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Zimplats capital expenditure drops

By Oliver Kazunga

Platinum miner, Zimplats, recorded a drop in capital expenditure (Capex) to US$115 million during the financial year ended June 30, 2019 compared to US$135,3 million spent during the corresponding period last year.

FILE - A worker drives a vehicle at Zimplats' Ngwarati Mine in Mhondoro-Ngezi May 30, 2014.
FILE – A worker drives a vehicle at Zimplats’ Ngwarati Mine in Mhondoro-Ngezi May 30, 2014. (Reuters)

In its preliminary final report accompanying financial results for the period under review, Zimplats indicated that despite the decline in capital expenditure, it was focused on redevelopment programmes.

“The group spent a total of US$115 million on capital projects (stay in business, replacement mines and expansion projects) during the year compared to US$135,3 million spent in financial year 2018,” it said.

A total of US$82,4 million was spent on stay-in-business projects during the year. The platinum producer said development of its Mupani Mine, a replacement mine for Rukodzi and Ngwarati mines, which will be complete in the financial year 2021 and 2025 respectively, was progressing well and ahead of schedule. A total of US$28,1 million was spent on the project during the year, bringing the total expenditure to US$67 million.

The mine is scheduled to reach full production of 2,2 million tonnes per annum in August 2025 at an estimated total project cost of US$264 million. Zimplats said the revised Phase II expansion project continued with the completion of mop-up work, focusing mainly on the construction of the Mupfuti Mine’s 13 000 tonnes stockpile cover and some outstanding work on the concentrator plant.

“The Selous Metallurgical Complex Base Metal Refinery refurbishment project remains on hold pending finalisation of the national beneficiation road map.

“The project total expenditure as at 30 June 2019 was US$23.6 million,” it said, adding that pre-feasibility studies were carried out during the year on Portal 10 at a total cost of US$1 million and that preliminary works leading to the commencement of a bankable feasibility study were underway.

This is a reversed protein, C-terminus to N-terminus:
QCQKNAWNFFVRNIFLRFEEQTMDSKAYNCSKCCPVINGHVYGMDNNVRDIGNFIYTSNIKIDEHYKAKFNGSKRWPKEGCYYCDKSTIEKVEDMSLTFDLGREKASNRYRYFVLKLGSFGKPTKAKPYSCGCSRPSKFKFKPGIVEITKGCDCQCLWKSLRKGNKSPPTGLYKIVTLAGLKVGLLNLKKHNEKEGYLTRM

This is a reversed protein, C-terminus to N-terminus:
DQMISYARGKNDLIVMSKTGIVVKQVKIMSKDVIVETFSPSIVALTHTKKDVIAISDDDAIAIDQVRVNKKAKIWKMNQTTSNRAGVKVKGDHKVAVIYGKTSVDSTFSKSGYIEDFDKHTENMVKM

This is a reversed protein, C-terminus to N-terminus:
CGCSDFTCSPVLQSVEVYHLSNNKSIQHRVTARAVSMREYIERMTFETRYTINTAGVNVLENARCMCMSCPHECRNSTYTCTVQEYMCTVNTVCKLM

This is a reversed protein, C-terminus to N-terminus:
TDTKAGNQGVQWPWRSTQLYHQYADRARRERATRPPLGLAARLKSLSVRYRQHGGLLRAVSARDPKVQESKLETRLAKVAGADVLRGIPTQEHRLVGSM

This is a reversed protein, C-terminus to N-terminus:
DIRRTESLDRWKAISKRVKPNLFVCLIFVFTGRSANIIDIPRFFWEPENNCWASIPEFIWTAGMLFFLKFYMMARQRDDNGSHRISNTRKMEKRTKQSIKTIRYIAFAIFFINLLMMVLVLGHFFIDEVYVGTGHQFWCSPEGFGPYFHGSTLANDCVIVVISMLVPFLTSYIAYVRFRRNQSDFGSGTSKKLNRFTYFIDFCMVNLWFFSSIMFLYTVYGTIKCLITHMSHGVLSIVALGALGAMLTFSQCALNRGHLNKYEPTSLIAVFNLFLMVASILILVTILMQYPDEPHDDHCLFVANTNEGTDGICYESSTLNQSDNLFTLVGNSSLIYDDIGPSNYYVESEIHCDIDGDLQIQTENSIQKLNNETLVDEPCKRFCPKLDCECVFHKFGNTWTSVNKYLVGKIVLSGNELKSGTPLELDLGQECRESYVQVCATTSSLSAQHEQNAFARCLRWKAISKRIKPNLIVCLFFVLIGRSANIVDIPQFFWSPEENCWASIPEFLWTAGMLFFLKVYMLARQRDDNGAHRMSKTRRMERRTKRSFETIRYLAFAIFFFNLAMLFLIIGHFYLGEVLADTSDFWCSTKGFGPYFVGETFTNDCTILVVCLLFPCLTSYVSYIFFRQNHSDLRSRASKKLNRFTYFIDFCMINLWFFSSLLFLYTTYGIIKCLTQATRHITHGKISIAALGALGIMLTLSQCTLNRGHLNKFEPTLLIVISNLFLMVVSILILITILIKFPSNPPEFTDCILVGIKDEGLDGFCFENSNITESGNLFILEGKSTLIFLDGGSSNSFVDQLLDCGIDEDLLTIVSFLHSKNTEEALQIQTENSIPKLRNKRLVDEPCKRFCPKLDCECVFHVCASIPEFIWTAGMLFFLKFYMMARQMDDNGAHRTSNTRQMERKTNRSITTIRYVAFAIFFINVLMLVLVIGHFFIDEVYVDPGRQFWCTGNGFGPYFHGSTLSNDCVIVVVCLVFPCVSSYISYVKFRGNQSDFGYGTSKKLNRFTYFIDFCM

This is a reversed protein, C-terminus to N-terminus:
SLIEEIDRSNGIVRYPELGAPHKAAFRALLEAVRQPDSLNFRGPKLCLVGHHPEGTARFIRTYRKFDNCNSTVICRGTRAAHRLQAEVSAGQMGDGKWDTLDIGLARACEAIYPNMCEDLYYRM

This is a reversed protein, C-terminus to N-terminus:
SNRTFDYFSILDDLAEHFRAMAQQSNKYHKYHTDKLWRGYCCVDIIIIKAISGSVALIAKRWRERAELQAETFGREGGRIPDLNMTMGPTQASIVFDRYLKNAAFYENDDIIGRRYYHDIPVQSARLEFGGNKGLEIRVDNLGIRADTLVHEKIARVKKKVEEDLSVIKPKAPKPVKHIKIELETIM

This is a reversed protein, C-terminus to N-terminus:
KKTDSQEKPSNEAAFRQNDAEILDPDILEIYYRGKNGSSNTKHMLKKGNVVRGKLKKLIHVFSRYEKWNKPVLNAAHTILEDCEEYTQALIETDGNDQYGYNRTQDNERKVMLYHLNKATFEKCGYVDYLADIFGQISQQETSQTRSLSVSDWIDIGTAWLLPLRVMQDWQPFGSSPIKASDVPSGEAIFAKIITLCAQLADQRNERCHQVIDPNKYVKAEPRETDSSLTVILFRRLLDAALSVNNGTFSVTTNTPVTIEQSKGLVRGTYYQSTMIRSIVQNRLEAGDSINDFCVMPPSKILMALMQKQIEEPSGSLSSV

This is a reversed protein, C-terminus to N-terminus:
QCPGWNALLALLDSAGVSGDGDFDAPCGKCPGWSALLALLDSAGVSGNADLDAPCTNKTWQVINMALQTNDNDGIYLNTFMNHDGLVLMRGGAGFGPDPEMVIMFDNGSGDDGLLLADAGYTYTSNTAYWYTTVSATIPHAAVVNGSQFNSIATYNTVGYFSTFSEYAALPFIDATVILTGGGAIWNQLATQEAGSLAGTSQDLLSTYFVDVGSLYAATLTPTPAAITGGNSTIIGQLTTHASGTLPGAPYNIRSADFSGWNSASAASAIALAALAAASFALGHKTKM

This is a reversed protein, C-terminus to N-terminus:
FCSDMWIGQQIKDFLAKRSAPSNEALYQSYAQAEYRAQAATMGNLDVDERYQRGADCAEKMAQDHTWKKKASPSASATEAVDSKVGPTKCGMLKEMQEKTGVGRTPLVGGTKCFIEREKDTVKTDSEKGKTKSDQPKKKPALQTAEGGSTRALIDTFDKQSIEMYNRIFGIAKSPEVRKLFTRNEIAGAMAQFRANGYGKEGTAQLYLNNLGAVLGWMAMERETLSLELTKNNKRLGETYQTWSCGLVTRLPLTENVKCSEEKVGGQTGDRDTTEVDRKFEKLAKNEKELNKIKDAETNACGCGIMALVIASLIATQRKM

On Bimha Mine which was undergoing redevelopment, the platinum producer said the mine achieved design production capacity in April 2018 as planned, ahead of completing the installation of the full ore-handling infrastructure. The underground north crusher and the ore-conveyancing system were commissioned in August 2018 as planned.

The outstanding infrastructure, comprising the south crusher and ore-conveyancing system are scheduled for commissioning in the first quarter next year, which completes the full project scope.

“A total of US$17,4 million was spent on this project during the year, bringing the total project expenditure as at June 30, 2019 to US$83,3 million,” said Zimplats.

Meanwhile, the mining firm during the period under review recorded increased revenue by eight percent to US$631 million from US$582,5 million in the 2018 financial year.

The revenue increase is attributable mainly to the favourable prices of palladium, rhodium, ruthenium and iridium.

“Cost of sales increased by four percent to US$447,7 million from US$431,3 million in FY2018, mainly due to the increase in royalty, insurance premiums and provision for share-based compensation,” said Zimplats.

“Gross profit margin improved to 29 percent from 26 percent in FY2018 mainly due to the improvement in average metal prices achieved. Operating cash cost per platinum ounce increased marginally to US$1 292 in FY2019 from US$1 290 in FY2018 due to the increase in insurance costs and the introduction of a two percent intermediated money transfer tax.” The Chronicle